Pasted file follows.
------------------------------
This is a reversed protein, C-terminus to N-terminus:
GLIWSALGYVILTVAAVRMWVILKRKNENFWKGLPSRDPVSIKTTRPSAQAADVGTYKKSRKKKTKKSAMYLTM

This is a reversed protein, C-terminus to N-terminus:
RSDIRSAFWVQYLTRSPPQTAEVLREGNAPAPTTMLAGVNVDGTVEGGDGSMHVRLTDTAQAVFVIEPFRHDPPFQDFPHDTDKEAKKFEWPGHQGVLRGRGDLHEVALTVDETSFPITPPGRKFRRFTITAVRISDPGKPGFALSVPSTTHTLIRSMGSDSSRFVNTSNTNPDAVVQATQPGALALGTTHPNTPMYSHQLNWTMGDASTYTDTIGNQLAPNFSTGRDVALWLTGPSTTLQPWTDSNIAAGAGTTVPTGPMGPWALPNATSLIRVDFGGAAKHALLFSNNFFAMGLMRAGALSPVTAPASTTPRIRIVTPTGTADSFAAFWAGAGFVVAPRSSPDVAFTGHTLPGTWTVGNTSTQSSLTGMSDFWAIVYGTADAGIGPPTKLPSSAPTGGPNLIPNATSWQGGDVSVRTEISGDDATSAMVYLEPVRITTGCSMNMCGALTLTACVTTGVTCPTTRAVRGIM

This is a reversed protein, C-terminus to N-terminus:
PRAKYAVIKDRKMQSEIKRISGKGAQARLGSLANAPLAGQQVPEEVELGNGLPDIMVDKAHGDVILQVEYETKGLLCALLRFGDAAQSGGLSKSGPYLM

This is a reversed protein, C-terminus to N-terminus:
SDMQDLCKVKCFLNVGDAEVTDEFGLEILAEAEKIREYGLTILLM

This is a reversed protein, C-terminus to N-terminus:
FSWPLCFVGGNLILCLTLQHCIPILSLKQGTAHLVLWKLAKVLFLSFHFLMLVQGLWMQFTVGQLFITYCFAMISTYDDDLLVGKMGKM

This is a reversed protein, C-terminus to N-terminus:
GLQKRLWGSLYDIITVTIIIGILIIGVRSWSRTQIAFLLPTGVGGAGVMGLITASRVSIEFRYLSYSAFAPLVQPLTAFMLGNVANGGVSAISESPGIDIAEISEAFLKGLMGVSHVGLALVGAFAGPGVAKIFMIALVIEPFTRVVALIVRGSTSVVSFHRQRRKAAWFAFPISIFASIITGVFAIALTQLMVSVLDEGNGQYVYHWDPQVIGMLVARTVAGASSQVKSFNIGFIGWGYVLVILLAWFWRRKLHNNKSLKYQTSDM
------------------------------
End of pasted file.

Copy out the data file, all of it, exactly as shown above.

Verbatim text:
This is a reversed protein, C-terminus to N-terminus:
GLIWSALGYVILTVAAVRMWVILKRKNENFWKGLPSRDPVSIKTTRPSAQAADVGTYKKSRKKKTKKSAMYLTM

This is a reversed protein, C-terminus to N-terminus:
RSDIRSAFWVQYLTRSPPQTAEVLREGNAPAPTTMLAGVNVDGTVEGGDGSMHVRLTDTAQAVFVIEPFRHDPPFQDFPHDTDKEAKKFEWPGHQGVLRGRGDLHEVALTVDETSFPITPPGRKFRRFTITAVRISDPGKPGFALSVPSTTHTLIRSMGSDSSRFVNTSNTNPDAVVQATQPGALALGTTHPNTPMYSHQLNWTMGDASTYTDTIGNQLAPNFSTGRDVALWLTGPSTTLQPWTDSNIAAGAGTTVPTGPMGPWALPNATSLIRVDFGGAAKHALLFSNNFFAMGLMRAGALSPVTAPASTTPRIRIVTPTGTADSFAAFWAGAGFVVAPRSSPDVAFTGHTLPGTWTVGNTSTQSSLTGMSDFWAIVYGTADAGIGPPTKLPSSAPTGGPNLIPNATSWQGGDVSVRTEISGDDATSAMVYLEPVRITTGCSMNMCGALTLTACVTTGVTCPTTRAVRGIM

This is a reversed protein, C-terminus to N-terminus:
PRAKYAVIKDRKMQSEIKRISGKGAQARLGSLANAPLAGQQVPEEVELGNGLPDIMVDKAHGDVILQVEYETKGLLCALLRFGDAAQSGGLSKSGPYLM

This is a reversed protein, C-terminus to N-terminus:
SDMQDLCKVKCFLNVGDAEVTDEFGLEILAEAEKIREYGLTILLM

This is a reversed protein, C-terminus to N-terminus:
FSWPLCFVGGNLILCLTLQHCIPILSLKQGTAHLVLWKLAKVLFLSFHFLMLVQGLWMQFTVGQLFITYCFAMISTYDDDLLVGKMGKM

This is a reversed protein, C-terminus to N-terminus:
GLQKRLWGSLYDIITVTIIIGILIIGVRSWSRTQIAFLLPTGVGGAGVMGLITASRVSIEFRYLSYSAFAPLVQPLTAFMLGNVANGGVSAISESPGIDIAEISEAFLKGLMGVSHVGLALVGAFAGPGVAKIFMIALVIEPFTRVVALIVRGSTSVVSFHRQRRKAAWFAFPISIFASIITGVFAIALTQLMVSVLDEGNGQYVYHWDPQVIGMLVARTVAGASSQVKSFNIGFIGWGYVLVILLAWFWRRKLHNNKSLKYQTSDM